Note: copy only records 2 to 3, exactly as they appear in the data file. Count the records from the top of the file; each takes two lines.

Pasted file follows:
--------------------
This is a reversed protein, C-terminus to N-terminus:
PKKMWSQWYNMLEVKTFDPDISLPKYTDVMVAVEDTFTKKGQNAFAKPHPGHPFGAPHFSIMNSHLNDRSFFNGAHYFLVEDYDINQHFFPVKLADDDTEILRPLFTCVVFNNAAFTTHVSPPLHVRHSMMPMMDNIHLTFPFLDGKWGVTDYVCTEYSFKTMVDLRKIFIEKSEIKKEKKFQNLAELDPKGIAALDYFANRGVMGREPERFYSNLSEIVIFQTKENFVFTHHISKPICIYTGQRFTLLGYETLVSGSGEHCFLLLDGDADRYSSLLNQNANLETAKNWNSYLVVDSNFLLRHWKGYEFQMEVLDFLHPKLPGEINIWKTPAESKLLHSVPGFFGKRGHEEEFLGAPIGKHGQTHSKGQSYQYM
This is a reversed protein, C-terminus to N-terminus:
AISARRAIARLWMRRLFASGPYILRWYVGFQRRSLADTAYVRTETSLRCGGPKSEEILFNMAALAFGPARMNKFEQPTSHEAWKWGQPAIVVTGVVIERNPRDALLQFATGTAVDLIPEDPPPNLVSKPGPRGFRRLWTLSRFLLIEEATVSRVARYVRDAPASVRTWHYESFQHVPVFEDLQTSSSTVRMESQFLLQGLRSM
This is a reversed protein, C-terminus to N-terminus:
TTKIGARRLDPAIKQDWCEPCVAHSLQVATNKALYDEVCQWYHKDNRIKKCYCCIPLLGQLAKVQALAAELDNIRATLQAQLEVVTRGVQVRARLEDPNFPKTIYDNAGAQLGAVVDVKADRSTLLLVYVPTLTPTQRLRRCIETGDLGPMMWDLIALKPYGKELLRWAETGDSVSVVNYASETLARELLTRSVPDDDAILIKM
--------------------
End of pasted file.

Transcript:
This is a reversed protein, C-terminus to N-terminus:
AISARRAIARLWMRRLFASGPYILRWYVGFQRRSLADTAYVRTETSLRCGGPKSEEILFNMAALAFGPARMNKFEQPTSHEAWKWGQPAIVVTGVVIERNPRDALLQFATGTAVDLIPEDPPPNLVSKPGPRGFRRLWTLSRFLLIEEATVSRVARYVRDAPASVRTWHYESFQHVPVFEDLQTSSSTVRMESQFLLQGLRSM
This is a reversed protein, C-terminus to N-terminus:
TTKIGARRLDPAIKQDWCEPCVAHSLQVATNKALYDEVCQWYHKDNRIKKCYCCIPLLGQLAKVQALAAELDNIRATLQAQLEVVTRGVQVRARLEDPNFPKTIYDNAGAQLGAVVDVKADRSTLLLVYVPTLTPTQRLRRCIETGDLGPMMWDLIALKPYGKELLRWAETGDSVSVVNYASETLARELLTRSVPDDDAILIKM